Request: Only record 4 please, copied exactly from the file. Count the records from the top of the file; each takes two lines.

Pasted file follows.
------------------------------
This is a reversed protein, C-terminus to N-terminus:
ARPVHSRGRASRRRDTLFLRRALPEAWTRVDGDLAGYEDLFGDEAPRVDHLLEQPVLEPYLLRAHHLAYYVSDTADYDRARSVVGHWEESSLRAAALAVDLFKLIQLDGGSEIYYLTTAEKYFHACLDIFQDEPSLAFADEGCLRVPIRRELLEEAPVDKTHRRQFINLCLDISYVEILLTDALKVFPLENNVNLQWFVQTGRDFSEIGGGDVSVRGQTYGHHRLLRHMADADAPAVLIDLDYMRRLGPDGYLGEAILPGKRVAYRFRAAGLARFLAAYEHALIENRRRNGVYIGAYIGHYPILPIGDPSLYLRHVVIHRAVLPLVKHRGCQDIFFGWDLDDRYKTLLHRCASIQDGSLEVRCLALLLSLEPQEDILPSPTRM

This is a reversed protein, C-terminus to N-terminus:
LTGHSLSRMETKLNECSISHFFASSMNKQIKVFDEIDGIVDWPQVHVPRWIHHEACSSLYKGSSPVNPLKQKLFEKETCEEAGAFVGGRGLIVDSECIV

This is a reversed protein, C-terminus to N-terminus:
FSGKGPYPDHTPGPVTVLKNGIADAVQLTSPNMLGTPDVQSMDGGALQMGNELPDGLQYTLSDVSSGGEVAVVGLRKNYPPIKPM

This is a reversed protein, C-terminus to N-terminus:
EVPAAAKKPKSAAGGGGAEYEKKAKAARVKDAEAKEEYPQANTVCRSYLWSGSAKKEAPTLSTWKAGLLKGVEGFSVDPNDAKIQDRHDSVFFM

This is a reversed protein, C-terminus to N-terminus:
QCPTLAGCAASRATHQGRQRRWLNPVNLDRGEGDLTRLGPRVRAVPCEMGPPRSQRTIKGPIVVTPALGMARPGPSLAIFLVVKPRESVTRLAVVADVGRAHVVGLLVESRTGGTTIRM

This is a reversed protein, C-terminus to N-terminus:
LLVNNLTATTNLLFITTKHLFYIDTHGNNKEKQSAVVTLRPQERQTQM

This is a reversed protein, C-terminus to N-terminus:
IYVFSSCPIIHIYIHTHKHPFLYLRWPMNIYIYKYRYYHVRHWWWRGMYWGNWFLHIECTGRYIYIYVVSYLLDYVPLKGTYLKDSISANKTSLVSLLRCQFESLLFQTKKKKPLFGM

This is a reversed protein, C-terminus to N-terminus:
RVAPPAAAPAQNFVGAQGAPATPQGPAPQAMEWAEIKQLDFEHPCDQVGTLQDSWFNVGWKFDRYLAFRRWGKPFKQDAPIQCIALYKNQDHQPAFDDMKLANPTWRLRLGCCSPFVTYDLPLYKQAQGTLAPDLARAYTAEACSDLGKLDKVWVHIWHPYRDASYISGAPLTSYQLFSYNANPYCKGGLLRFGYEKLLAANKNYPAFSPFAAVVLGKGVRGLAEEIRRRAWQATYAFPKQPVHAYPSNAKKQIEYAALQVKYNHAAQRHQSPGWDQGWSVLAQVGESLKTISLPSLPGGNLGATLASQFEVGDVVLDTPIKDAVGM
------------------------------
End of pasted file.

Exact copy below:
This is a reversed protein, C-terminus to N-terminus:
EVPAAAKKPKSAAGGGGAEYEKKAKAARVKDAEAKEEYPQANTVCRSYLWSGSAKKEAPTLSTWKAGLLKGVEGFSVDPNDAKIQDRHDSVFFM